SEATTLE - SEPTEMBER 12: The San Francisco 49ers take the field prior to the NFL season opener against the Seattle Seahawks at Qwest Field on September 12, 2010 in Seattle, Washington. (Photo by Otto Greule Jr/Getty Images) *** Local Caption *** 49ers
Taylor Mays' transition into the starting lineup didn't exactly go as planned with the San Francisco 49ers, but now that he's there the rookie is preparing for a long stay in the team's secondary.
Mays, who didn't play a defensive snap in San Francisco's first three games, was thrown into the lineup last week after veteran starter Michael Lewis abruptly left the team two days before its game at Atlanta. Mays leapfrogged veteran Reggie Smith on the depth chart to get the starting call in place of Lewis at strong safety.
He didn't disappoint.
Mays held up well in coverage and led the 49ers with 11 tackles, the most in a game by a San Francisco player this season. He also made his mark on special teams, becoming the first 49ers player in 23 years to recover a blocked punt for a touchdown. Mays tiptoed the line in the back of the end zone to make that play, giving San Francisco an early 14-0 lead in a game it eventually lost 16-14.
"With Taylor, he's matured the last couple of weeks, so we wanted to test the market and see how he'd do," defensive coordinator Greg Manusky said Thursday. "He did quite well. I was proud and pleased with his performance."
The 49ers weren't expecting to ask for that performance so soon. San Francisco wanted to give its second-round draft pick more time to adjust to coverage responsibilities at the NFL level, since Mays often lined up 20 yards off the ball during his college career at USC.
But after an 0-3 start, the 49ers decided it was time to accelerate Mays' learning curve.
Coaches planned to gradually work Mays onto the field, asking Lewis last week to help mentor Mays. That did not sit well with Lewis, who promptly asked for his release and did not make the trip to Atlanta. The 49ers released Lewis -- a former Pro Bowler who had started 50 of the team's previous 51 games at strong safety -- on Monday.
"I didn't think it would happen like how it happened, but you've got to roll with it and I just went with it," Mays said. "It was a trip the way it kind of went down, but at the same time I was still preparing during the week like I was going to play, so it kind of made my transition a little easier."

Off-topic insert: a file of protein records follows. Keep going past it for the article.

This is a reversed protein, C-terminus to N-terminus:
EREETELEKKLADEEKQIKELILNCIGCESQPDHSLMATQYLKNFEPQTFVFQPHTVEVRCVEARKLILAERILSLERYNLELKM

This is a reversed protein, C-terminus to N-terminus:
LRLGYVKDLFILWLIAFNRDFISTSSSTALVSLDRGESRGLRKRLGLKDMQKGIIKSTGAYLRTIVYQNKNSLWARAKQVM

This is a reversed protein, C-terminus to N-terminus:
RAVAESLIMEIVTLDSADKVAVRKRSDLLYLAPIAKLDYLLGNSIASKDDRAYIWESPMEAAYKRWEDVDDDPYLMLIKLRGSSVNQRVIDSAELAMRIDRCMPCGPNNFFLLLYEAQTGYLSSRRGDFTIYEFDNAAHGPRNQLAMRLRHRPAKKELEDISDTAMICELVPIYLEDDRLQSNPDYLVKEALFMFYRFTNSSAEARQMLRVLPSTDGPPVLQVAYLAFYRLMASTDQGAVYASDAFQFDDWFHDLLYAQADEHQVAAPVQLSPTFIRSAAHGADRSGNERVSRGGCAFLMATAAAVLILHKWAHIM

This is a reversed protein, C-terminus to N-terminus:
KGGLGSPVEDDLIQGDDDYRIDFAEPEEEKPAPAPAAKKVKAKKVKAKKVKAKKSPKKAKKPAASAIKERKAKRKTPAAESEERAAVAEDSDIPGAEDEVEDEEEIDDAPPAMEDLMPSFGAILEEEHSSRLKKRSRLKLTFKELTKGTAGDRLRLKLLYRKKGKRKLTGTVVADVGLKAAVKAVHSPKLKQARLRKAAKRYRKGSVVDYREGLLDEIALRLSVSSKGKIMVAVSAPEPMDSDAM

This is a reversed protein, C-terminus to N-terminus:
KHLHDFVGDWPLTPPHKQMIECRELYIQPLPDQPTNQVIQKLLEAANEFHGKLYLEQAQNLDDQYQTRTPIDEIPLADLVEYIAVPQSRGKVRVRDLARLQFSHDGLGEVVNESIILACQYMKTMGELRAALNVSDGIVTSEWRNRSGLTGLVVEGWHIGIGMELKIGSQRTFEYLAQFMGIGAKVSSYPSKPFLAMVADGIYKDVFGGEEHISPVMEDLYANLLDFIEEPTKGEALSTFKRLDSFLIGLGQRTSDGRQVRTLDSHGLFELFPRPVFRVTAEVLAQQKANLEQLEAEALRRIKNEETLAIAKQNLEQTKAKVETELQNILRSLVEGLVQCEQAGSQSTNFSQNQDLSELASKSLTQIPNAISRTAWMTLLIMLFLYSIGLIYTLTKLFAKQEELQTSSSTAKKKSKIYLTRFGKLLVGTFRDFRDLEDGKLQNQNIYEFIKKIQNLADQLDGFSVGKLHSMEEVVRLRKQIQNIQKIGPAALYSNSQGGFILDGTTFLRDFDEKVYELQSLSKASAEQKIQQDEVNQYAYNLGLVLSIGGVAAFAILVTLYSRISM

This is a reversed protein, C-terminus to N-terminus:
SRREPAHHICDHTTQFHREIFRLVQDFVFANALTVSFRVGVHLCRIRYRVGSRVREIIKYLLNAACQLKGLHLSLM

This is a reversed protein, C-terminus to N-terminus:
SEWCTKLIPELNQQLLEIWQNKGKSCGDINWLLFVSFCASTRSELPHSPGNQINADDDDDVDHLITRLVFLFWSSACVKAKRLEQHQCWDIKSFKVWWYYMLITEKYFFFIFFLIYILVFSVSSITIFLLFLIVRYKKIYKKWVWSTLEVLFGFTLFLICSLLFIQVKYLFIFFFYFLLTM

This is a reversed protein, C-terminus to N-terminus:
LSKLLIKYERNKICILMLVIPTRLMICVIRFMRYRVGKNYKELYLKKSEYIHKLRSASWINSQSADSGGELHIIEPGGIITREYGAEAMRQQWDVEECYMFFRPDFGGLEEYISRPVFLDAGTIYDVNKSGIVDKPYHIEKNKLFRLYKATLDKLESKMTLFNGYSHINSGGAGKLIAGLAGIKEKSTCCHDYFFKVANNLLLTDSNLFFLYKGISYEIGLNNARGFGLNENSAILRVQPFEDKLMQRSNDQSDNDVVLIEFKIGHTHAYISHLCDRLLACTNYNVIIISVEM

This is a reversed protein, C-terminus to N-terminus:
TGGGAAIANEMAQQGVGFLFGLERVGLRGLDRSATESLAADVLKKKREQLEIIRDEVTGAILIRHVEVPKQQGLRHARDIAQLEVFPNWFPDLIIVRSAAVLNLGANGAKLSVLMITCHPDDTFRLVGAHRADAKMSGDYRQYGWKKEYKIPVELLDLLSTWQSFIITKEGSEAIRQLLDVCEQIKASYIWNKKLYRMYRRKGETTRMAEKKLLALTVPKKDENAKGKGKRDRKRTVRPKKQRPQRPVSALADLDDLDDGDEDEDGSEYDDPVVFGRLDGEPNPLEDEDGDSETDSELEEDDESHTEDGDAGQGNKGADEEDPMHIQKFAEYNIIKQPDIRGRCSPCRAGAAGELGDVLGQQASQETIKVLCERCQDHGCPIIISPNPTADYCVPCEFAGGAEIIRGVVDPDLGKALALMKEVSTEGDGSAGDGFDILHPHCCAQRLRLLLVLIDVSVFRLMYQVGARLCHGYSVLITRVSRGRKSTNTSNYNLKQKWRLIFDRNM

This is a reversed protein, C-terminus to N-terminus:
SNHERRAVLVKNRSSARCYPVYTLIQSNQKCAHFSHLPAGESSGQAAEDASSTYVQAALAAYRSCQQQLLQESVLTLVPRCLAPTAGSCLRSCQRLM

It's a new mentality for Mays this week as the winless 49ers prepare for Sunday night's game against the visiting Philadelphia Eagles.
The 49ers have given Mays the permanent job next to veteran free safety Dashon Goldson. San Francisco has been looking to upgrade at safety with fresh talent for several years, and that search may now be over.
"It's very motivating, and it's a little bit different mindset for me now," Mays said. "I just need to be consistent and try to get better. I did some things right last week, but I feel I can do a lot more things better. I'm eager to show how much I've improved since last week."
The 6-foot-3, 230-pound Mays possesses a unique combination of size and speed. Mays has been timed at 4.3 seconds over 40 yards, and his quickness and athleticism are dimensions that have been lacking in the San Francisco secondary.
Mays lasted into the second round of the NFL draft this year because of questions surrounding his raw skills and coverage ability. He answered several of those concerns when given the opportunity against the Falcons.
Now the 49ers are eager to see what kind of impact he can make the rest of the season.
"Taylor had no mental errors in the game," 49ers coach Mike Singletary said. "When you're as big a safety as he is, it was really important for us to see if he could really get into the box and cover, do some of the things that the smaller, quicker-twitch safeties can do. And he can indeed do that.
"He knew exactly where he needed to be, played his position well and brought value to our team. He's continued to blossom since he's been here, and I think he's going to be a tremendous asset going forward."